Open Access Open Badges Research article

Rationale, design, and results of the first screening round of a comprehensive, register-based, Chlamydia screening implementation programme in the Netherlands

Jan EAM van Bergen1*, Johannes SA Fennema2, Ingrid VF van den Broek5, Elfi EHG Brouwers4, Eva M de Feijter1, Christian JPA Hoebe4, Rik H Koekenbier2, Eline LM Op de Coul5, Sander M van Ravesteijn3 and Hannelore M Götz3

Author Affiliations

1 STI AIDS Netherlands, Amsterdam, The Netherlands

2 Amsterdam Public Health Service, Amsterdam, The Netherlands

3 Rotterdam Rijnmond Public Health Service, Rotterdam, The Netherlands

4 Department of Infectious Diseases, South Limburg Public Health Service, Geleen, The Netherlands

5 Centre for Infectious Disease Control, National Institute of Public Health and the Environment, Bilthoven, The Netherlands

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BMC Infectious Diseases 2010, 10:293  doi:10.1186/1471-2334-10-293

Published: 7 October 2010



Implementing Chlamydia trachomatis screening in the Netherlands has been a point of debate for several years. The National Health Council advised against implementing nationwide screening until additional data collected from a pilot project in 2003 suggested that screening by risk profiles could be effective. A continuous increase in infections recorded in the national surveillance database affirmed the need for a more active approach. Here, we describe the rationale, design, and implementation of a Chlamydia screening demonstration programme.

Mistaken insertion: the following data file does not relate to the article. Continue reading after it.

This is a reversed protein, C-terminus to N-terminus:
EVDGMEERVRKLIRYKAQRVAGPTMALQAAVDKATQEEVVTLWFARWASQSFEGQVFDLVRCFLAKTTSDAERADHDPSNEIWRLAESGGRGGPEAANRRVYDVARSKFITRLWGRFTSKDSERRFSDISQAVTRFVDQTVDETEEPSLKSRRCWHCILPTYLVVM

A systematic, selective, internet-based Chlamydia screening programme started in April 2008. Letters are sent annually to all 16 to 29-year-old residents of Amsterdam, Rotterdam, and selected municipalities of South Limburg. The letters invite sexually active persons to login to webcite with a personal code and to request a test kit. In the lower prevalence area of South Limburg, test kits can only be requested if the internet-based risk assessment exceeds a predefined value.


We sent invitations to 261,025 people in the first round. One-fifth of the invitees requested a test kit, of whom 80% sent in a sample for testing. The overall positivity rate was 4.2%.


This programme advances Chlamydia control activities in the Netherlands. Insight into the feasibility, effectiveness, cost-effectiveness, and impact of this large-scale screening programme will determine whether the programme will be implemented nationally.